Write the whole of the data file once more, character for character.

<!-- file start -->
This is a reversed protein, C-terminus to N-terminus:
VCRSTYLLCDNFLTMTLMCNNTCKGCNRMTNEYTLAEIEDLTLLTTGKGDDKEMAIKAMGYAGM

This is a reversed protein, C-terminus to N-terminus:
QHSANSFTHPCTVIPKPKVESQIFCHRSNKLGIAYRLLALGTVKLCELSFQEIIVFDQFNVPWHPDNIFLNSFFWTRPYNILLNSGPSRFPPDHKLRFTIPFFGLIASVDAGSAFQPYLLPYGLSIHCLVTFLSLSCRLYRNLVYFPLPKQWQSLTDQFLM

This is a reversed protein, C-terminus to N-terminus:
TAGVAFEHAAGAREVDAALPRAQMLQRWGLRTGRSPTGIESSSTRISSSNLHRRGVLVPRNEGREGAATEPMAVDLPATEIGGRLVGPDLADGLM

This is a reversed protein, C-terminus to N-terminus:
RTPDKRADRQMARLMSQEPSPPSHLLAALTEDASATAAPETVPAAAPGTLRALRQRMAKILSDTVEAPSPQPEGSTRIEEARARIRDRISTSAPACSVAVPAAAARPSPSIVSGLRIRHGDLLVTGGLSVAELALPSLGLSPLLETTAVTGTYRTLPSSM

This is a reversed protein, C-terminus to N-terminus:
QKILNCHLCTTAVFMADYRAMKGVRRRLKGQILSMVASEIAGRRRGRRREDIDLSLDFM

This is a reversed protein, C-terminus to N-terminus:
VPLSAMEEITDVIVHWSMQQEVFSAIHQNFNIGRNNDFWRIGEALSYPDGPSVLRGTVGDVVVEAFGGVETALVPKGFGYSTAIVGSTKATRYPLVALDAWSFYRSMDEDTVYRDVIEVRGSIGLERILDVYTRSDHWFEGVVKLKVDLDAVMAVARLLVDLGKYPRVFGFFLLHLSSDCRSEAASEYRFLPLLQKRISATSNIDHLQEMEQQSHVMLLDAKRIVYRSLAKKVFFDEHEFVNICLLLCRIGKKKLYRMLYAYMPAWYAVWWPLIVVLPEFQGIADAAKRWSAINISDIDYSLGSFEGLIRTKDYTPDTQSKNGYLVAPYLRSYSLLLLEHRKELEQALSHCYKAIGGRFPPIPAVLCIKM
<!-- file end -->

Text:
This is a reversed protein, C-terminus to N-terminus:
VCRSTYLLCDNFLTMTLMCNNTCKGCNRMTNEYTLAEIEDLTLLTTGKGDDKEMAIKAMGYAGM

This is a reversed protein, C-terminus to N-terminus:
QHSANSFTHPCTVIPKPKVESQIFCHRSNKLGIAYRLLALGTVKLCELSFQEIIVFDQFNVPWHPDNIFLNSFFWTRPYNILLNSGPSRFPPDHKLRFTIPFFGLIASVDAGSAFQPYLLPYGLSIHCLVTFLSLSCRLYRNLVYFPLPKQWQSLTDQFLM

This is a reversed protein, C-terminus to N-terminus:
TAGVAFEHAAGAREVDAALPRAQMLQRWGLRTGRSPTGIESSSTRISSSNLHRRGVLVPRNEGREGAATEPMAVDLPATEIGGRLVGPDLADGLM

This is a reversed protein, C-terminus to N-terminus:
RTPDKRADRQMARLMSQEPSPPSHLLAALTEDASATAAPETVPAAAPGTLRALRQRMAKILSDTVEAPSPQPEGSTRIEEARARIRDRISTSAPACSVAVPAAAARPSPSIVSGLRIRHGDLLVTGGLSVAELALPSLGLSPLLETTAVTGTYRTLPSSM

This is a reversed protein, C-terminus to N-terminus:
QKILNCHLCTTAVFMADYRAMKGVRRRLKGQILSMVASEIAGRRRGRRREDIDLSLDFM

This is a reversed protein, C-terminus to N-terminus:
VPLSAMEEITDVIVHWSMQQEVFSAIHQNFNIGRNNDFWRIGEALSYPDGPSVLRGTVGDVVVEAFGGVETALVPKGFGYSTAIVGSTKATRYPLVALDAWSFYRSMDEDTVYRDVIEVRGSIGLERILDVYTRSDHWFEGVVKLKVDLDAVMAVARLLVDLGKYPRVFGFFLLHLSSDCRSEAASEYRFLPLLQKRISATSNIDHLQEMEQQSHVMLLDAKRIVYRSLAKKVFFDEHEFVNICLLLCRIGKKKLYRMLYAYMPAWYAVWWPLIVVLPEFQGIADAAKRWSAINISDIDYSLGSFEGLIRTKDYTPDTQSKNGYLVAPYLRSYSLLLLEHRKELEQALSHCYKAIGGRFPPIPAVLCIKM